Stroke

A stroke can be life-threatening and debilitating. It can occur with little warning. So why does it happen? A stroke occurs when the blood supply to part of your brain is interrupted or reduced, depriving brain tissue of oxygen and nutrients. Within minutes, brain cells begin to die and is considered a medical emergency. Timely treatment is crucial to minimize brain damage and potential complications.

Strokes are the third leading cause of death in the United States. Nearly three-quarters of all strokes occur in people over the age of 65. The risk of having a stroke more than doubles each decade after the age of 55. About 600,000 of these are first attacks, and 185,000 are recurrent attacks. More than 140,000 people die each year from strokes in the United States.

Facts about Having a Stroke

• Stokes can happen at any age.
• High blood pressure is a high-risk factor.
• Up to 80 percent of strokes are preventable.
• Having a family history of strokes increases your chances.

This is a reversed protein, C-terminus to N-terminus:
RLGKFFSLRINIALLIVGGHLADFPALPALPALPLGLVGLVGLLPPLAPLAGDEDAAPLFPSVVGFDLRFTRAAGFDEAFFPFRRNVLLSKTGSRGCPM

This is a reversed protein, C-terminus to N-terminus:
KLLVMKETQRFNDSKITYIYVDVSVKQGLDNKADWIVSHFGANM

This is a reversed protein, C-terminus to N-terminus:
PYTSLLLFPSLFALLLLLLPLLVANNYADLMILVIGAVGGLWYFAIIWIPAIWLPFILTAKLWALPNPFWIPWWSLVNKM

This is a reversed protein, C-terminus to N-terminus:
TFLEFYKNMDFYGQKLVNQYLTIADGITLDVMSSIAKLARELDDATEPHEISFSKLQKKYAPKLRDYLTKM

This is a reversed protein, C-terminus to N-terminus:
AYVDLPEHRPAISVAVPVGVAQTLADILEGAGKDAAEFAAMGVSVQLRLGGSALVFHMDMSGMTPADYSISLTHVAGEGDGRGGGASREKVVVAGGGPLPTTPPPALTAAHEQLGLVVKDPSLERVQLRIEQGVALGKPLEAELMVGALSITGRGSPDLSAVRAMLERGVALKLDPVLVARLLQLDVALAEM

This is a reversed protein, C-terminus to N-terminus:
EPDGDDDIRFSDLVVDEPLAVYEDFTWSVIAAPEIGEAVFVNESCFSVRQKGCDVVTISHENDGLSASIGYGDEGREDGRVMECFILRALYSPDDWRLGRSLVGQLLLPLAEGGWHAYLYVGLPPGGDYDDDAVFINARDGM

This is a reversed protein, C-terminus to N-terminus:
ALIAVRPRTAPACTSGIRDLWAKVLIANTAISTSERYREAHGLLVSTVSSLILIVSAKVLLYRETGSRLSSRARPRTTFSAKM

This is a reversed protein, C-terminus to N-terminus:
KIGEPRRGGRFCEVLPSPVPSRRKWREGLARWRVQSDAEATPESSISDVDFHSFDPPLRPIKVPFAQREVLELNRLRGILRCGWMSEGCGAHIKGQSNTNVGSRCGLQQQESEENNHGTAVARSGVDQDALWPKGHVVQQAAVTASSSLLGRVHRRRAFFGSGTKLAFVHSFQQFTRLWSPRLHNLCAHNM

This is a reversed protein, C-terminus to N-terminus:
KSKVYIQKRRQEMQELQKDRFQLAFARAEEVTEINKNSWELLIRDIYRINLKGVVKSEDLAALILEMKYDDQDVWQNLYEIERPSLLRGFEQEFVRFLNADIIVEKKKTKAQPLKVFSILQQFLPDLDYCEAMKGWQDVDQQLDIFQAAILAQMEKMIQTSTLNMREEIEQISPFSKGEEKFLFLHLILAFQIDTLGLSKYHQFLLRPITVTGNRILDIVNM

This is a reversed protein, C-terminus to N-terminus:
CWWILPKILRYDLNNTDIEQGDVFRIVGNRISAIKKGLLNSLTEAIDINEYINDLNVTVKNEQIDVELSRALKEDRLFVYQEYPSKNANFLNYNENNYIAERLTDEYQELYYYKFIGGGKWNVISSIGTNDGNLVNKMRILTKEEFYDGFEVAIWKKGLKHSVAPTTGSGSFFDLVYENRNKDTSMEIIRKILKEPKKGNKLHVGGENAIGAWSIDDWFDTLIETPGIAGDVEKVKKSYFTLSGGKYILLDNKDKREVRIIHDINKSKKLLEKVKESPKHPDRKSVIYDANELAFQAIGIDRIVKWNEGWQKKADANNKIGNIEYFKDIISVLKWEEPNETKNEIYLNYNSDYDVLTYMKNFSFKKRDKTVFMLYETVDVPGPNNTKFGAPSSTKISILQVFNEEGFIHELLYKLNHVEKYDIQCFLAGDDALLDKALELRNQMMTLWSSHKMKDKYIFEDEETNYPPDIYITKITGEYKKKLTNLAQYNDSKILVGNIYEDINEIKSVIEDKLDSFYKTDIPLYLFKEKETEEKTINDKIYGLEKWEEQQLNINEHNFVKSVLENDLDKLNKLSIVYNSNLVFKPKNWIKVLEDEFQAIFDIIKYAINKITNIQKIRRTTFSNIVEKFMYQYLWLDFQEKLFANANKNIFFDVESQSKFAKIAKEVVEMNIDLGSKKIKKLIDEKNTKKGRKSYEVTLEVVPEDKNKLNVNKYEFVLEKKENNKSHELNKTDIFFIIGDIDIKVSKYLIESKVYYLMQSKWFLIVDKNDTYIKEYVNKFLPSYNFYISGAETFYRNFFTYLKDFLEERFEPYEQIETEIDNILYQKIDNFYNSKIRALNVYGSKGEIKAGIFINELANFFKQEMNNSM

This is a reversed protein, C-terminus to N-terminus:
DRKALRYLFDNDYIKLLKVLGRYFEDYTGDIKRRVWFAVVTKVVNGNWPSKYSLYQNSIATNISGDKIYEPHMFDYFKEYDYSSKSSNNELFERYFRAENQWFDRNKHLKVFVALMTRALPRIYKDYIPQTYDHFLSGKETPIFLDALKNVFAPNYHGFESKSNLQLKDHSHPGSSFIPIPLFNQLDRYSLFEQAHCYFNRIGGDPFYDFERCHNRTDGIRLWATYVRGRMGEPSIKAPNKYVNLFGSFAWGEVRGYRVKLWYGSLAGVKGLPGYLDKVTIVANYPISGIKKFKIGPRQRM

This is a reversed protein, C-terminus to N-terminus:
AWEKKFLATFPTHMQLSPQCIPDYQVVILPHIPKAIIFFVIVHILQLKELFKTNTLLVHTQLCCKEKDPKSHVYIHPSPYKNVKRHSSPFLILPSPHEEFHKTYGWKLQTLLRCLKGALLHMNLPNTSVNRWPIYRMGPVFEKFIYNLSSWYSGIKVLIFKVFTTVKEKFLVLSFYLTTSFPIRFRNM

• About every 40 seconds someone in the United States has a stroke.

stroke-infographicWarnings Signs of Strokes

  • Numbness or weakness of the face, arm or leg, especially on one side of the body
  • Trouble walking, dizziness, loss of balance or coordination
  • Confusion, trouble speaking or understanding
  • Difficulty seeing or blurred vision in one or both eyes
  • A strong headache

Treatment for a Stroke

The type of stroke a person has will depend on the treatment. A surgical procedure can be performed to remove plaque buildup or open blockages. Medications can be taken to control high blood pressure, lower the chances of forming clots and manage atrial fibrillation. For post-stroke recovery, occupational and physical therapy may prove helpful. If you or your loved one suffered from a stroke, contact a Neurologist at First Choice Neurology.